Fires rage about our home in Israel as I look out the window of our office where I now write. Across the country bonfires have been lit to celebrate a traditional holiday called Lag B’omer. Lag B’omer occurs on the 33rd day of the 49 day period known as “counting the omer.” (“Lag” derives from the numeric value of 33.)
Counting the omer is a biblical mandate prescribed in Leviticus 23. Lag B’omer, however, is nowhere to be found in God’s Word. To summarize, the holiday honors the founders of Jewish mysticism and kabbalah, most notably Rashbi (not to be confused with Rashi) and Rabbi Akiva. Their writings from the first century are said to have been spiritually inspired, but the source of that spiritual inspiration is highly questionable. More than a few Messianic and Christian believers discern strong anti-Messiah underpinnings in these metaphysical teachings. In any case, bonfires are lit by secular Israelis perhaps as pyromaniac fun — but by many ultra-Orthodox to remember or conjure up, consciously or unconsciously, mystical revelation apart from Scripture. So as I write I also pray, “Holy Spirit, let Your fire fall on Your people Israel!”
Apart from the dubious celebration of Lag B’omer, is there any significance today for Israel or the international Body of Messiah in counting the omer? Consider that during the counting of the omer the following events (which comprise only a partial list) occurred:
• Yeshua rose from the dead
• Yeshua revealed Himself in detail to His followers on the Emmaus Road and for 40 days
• Yeshua ascended to the Father
• Angels announced that Messiah would return in a manner similar to His ascent
• In 1948 Israel was officially reborn as a nation-state
• In 1967 Jerusalem was officially restored to Israel
Why the Countdown?
God instructed Israel to count the omer (Sefirat HaOmer) for 49 days, starting the day after Passover and continuing until the Feast of Weeks (Shavuot). The Omniscient One did not explicitly tell us why to count the omer. But the Scriptures suggest these 49 days may possibly be designated as a time to prepare for fresh, gracious revelation from Heaven. (Of course, any time is a very good time for that!)
Allow me to share a bit of background on the omer itself. An omer was a unit of dry measure of grain roughly equal to half a gallon. The Bible mentions the omer primarily in Exodus 16, in connection with God’s provision of manna. Manna served as a tangible outpouring of physical sustenance. So when Israel was told to count the omer, the people would have likely associated this counting period with revival—at least physically. They would remember God as the One who lovingly poured out sustenance and supernatural power for His people to serve Him.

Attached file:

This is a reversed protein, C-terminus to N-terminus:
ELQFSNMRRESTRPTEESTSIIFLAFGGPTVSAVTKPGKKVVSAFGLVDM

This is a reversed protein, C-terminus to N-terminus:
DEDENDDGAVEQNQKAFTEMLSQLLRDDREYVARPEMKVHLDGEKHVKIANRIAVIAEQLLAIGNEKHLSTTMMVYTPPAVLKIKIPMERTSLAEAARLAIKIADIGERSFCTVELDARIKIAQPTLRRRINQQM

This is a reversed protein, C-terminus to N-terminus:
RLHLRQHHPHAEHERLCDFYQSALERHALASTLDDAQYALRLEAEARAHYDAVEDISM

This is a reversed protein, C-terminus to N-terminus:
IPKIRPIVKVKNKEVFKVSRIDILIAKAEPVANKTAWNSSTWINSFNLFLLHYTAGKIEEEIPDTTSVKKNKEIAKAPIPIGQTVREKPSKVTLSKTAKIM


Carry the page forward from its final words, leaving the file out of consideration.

The word “omer” derives from the Hebrew root amar. Amar means to heap, press, squeeze, collect and bind together. Accordingly, the word is intrinsically associated with the act of harvesting. As manna was harvested for 40 years in the wilderness, after 49 days of counting the omer temple priests presented a wave offering of two loaves baked from freshly harvested grain. The wave offering was made on the Feast of Weeks or in Hebrew, Shavuot.
Most rabbis teach that it was on Shavuot God gave Israel the incomparable gift of His Holy Word, the law. On that day the Almighty stunningly revealed His glory and divine personality. He told us how to have restored relationship with Him. An epoch phase of Kingdom redemption burst on the scene at on Shavuot at Sinai.
Many years later Shavuot was taken to a new level on a day now called Pentecost. With the outpouring on Shavuot/Pentecost of the Holy Spirit, the Church was born, a new humanity consisting of Jew and Gentile as one in Messiah. Thus the next epoch phase of Kingdom redemption was revealed and released on earth. As with manna, there was an outpouring of revival — but this time in the spirit realm. As on Sinai, God provided the next level of supernatural power for His people to serve Him.
Counting the omer, therefore, is best understood as a countdown to a climactic intersection of heaven and earth. It can serve today as a spiritual discipline drawing us deeper into the heart of Yeshua.
Omer for Today?
Whether you are Jewish or Gentile, counting the omer can remind you that God can be counted on to pour out what you need. He will provide the means for you to serve Him in supernatural power. He can be counted on to revive you in body and spirit. If your response to His faithfulness is thanksgiving and praise, this not only gladdens His heart greatly, but postures you to receive even greater outpouring and revelation of Himself.
In counting the omer today, observant Jews seek to purify and prepare themselves for revelation of God through His Word on Shavuot. This is based on Exodus 19, where God told Israel to undertake specific preparations to meet Him at Sinai on the third day. It was perhaps in similar manner that the risen Messiah told His disciples to wait in Jerusalem until He sent the “promise of My Father” and they were “endued with power from on high” (Luke 24). Previously He had told them, “Blessed are the pure in heart for they shall see God” (Matthew 5:8). As the disciples prayerfully waited with pure hearts, like their ancestors at Sinai, they must have had great expectation for unprecedented revelation of God. Then came Pentecost!
So Holy Spirit, let Your fire fall on Israel, the Church and the nations. Purify us Your people as You prepare us for epoch Kingdom revelation and transition. Be our All in All in this final harvest countdown as we anticipate Your return and glorious Kingdom restoration.